Connections for Success

 

05.24.16

Giving Your Revenue Cycle an Annual Checkup
Greg Koelling

The financial side of the practice appears to be running smoothly. Claims are submitted timely and paid relatively quickly. However, no one really knows whether the revenue cycle management system is functioning at its peak potential. In such cases, a checkup of the practice’s system may be advisable.

Is Your Performance in High Gear?

A good way to approach a system review is to first schedule out the steps in your existing system, noting areas where you believe processes are working well and where improvements can be made.  Next, compare your processes to the components of a top-class system to see if changes make sense for your practice. This analysis should be done at least once a year to assess your practice’s strengths and weaknesses in the various functional areas of the revenue cycle.

For example, many practices struggle with patient collections. Ask yourself questions such as: Does the practice determine patient eligibility consistently and accurately? Does it collect from patients all appropriate co-payments, deductibles and overdue balances? To accomplish these tasks, the practice must have clear staff policies that are uniformly enforced.

Are You Maximizing Revenues?

The goal of the coding process is to maximize revenues without committing compliance violations. Close communication between the doctors performing the medical services and the staff assigning codes to them is required to achieve this goal. Does your practice know how well the physicians and coding staff interact?

When your practice learns that a claim has been denied or that a payer has taken adverse action, you must take corrective measures to reverse the denial and prevent similar issues in the future. Does the practice have a systematic appeals procedure that is triggered automatically and addresses the denial problem effectively?

One of the most effective ways to prevent claim denial is through up-front, electronic verification and monitoring.  Most payers allow for prior authorization, claim submission, status inquiry and verification of eligibility and benefits by electronic means.  Additionally, most are enabled for electronic payment and remittance, which speeds the receipt of claims. Every practice should work to take advantage of these opportunities to increase accuracy and productivity while reducing costs.

How is Your Overall Performance?

In a modern medical practice, business performance is measured with precision by gathering and analyzing the right kinds of data. Analyzing your practice’s metrics will point to the causes of both problems and successes.

To keep revenue cycle functions operating at peak effectiveness, it is essential to gather data, summarize the information and analyze the performance. For the practice as a whole, these data points are critical:

  • Gross and net collection percentage;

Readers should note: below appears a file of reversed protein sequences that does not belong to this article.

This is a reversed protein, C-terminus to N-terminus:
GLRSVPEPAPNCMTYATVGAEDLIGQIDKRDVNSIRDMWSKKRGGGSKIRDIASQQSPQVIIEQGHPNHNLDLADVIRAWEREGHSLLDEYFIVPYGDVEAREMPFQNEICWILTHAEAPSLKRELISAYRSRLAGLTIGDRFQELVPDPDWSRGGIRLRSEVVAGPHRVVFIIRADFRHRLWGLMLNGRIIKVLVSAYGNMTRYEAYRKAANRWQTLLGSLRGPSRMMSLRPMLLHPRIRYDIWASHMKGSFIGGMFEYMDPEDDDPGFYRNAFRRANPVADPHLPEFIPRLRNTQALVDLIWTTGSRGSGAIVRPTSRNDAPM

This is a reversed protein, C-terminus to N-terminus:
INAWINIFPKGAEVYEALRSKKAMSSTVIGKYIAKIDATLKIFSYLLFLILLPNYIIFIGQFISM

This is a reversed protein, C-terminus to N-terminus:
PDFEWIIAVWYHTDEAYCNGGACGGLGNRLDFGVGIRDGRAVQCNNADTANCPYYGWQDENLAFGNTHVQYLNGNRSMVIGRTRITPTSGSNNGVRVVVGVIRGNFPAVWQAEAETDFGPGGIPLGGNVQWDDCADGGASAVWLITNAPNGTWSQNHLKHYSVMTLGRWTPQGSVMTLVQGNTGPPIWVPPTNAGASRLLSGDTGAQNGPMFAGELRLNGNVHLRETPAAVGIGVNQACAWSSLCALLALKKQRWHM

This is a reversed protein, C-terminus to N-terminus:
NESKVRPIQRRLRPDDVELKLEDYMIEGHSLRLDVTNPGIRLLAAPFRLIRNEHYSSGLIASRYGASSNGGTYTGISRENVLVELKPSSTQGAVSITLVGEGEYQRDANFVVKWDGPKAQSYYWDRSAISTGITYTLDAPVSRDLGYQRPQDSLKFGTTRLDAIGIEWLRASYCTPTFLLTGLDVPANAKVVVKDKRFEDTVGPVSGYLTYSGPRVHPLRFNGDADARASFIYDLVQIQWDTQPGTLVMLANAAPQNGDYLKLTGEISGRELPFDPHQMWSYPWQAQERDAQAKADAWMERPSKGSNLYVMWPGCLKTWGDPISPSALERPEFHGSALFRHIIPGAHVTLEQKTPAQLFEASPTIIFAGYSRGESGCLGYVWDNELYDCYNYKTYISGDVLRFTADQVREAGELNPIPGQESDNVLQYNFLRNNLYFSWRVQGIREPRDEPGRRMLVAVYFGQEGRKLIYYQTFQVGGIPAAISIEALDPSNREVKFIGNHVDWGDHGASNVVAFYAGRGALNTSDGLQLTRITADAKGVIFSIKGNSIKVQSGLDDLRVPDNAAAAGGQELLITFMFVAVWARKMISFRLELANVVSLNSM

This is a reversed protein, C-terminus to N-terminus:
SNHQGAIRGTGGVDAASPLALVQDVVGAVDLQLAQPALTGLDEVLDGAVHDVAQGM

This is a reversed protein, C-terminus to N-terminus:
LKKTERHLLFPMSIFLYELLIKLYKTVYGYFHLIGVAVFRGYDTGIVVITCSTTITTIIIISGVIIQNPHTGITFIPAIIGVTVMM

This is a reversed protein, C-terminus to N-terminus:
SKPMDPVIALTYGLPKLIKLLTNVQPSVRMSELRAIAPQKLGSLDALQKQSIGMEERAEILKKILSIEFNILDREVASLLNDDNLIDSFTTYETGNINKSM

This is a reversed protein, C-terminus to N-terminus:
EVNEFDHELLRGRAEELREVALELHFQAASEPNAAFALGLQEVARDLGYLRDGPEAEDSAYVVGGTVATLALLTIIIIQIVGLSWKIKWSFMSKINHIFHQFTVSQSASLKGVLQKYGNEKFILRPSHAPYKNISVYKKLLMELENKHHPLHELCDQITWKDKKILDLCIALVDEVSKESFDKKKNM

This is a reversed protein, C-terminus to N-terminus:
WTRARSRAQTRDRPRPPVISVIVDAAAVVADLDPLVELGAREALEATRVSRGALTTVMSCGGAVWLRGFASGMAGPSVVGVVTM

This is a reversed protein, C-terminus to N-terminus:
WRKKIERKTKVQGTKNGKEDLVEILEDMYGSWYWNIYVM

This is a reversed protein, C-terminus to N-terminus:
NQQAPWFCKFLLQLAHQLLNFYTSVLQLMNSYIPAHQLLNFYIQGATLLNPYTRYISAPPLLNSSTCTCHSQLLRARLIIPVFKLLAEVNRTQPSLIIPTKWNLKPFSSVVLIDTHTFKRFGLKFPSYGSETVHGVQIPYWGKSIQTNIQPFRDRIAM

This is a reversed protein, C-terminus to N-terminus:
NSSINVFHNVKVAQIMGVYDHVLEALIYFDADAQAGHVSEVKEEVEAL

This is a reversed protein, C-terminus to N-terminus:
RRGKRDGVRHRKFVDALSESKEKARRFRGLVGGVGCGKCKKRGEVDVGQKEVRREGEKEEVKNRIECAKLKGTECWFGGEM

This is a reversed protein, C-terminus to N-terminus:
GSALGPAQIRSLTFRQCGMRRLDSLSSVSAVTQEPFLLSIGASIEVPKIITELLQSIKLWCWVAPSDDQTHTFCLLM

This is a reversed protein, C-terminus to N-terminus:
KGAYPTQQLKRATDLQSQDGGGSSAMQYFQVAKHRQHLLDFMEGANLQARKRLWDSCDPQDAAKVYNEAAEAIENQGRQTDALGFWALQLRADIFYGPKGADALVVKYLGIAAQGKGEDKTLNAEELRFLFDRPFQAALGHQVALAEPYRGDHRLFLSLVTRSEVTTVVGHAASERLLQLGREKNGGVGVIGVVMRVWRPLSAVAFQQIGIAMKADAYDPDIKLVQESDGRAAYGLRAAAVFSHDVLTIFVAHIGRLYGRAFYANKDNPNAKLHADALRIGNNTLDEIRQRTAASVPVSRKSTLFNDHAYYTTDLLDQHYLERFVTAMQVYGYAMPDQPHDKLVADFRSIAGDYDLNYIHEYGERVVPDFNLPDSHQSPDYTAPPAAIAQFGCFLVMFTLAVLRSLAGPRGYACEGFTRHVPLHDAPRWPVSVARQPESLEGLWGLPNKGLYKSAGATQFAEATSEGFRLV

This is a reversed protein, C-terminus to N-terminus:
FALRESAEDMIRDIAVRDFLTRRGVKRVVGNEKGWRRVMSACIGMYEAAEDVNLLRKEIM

• Accounts receivable (days over 90 days);
  • Collections percentage by payer;
  • The percentage of co-payments collected at time of visit;
  • Number and percentage of patients with accounts receivable balances;
  • How quickly visits/procedures are billed;
  • Average days between claim submission and payer reimbursement;
  • Percentage of insurance eligibility verifications vs. total scheduled patients;
  • Average number of missing charges vs. services rendered (actual and CPT mistakes);
  • Percentage of denials vs. total claims filed;
  • Percentage of denials appealed successfully vs. total denials; and
  • Average days between receipt of payment and payment posted.

This information should be reported on a monthly basis using a simple dashboard format.  This will allow problems to be identified and corrective action taken in a timely manner.

Do You Have a Culture of Success?

Successful management of the revenue cycle also depends on fostering a culture of respect and awareness of the practice’s finances. If you are able to change both employees’ and physicians’ mentalities to understand that their actions affect the practice’s financial position and incentivize them to act appropriately, the practice will thrive.

Each individual will understand that their role contributes to the common financial purpose of the practice. They will envision a single, integrated system that serves patients, collects compensation and efficiently manages revenue and they will understand that they will be rewarded for this performance.

Are You Ready?

Ultimately, a strong revenue cycle depends on practice leadership that’s ready and willing to continually evaluate its performance, candidly acknowledge problems and take bold steps to eliminate them.

Sidebar:  Ensure Your Providers Abide by Their Contracts

Payers make regular changes to their contracts with providers. Some are significant, others more superficial — however, every revision has the potential to impact your practice. Whenever a contract change occurs, study it carefully and project how the alteration will affect your operations. In some cases, you may need to adjust your processes.

Of course, your payers also have obligations under their contracts ― the most important of which is the reimbursement schedule. Yet, payers have been known to stray from that schedule to the provider’s disadvantage. To protect your revenue cycle, maintain a constant awareness of your contracts’ payment terms, track the accuracy of payments you receive and challenge any payer that violates its terms.

If you would like additional information about how to analyze your financial systems, please contact Greg Koelling at gkoelling@orba.com, or call him at 312.670.7444. Visit ORBA.com to learn more about our Health Care Group.

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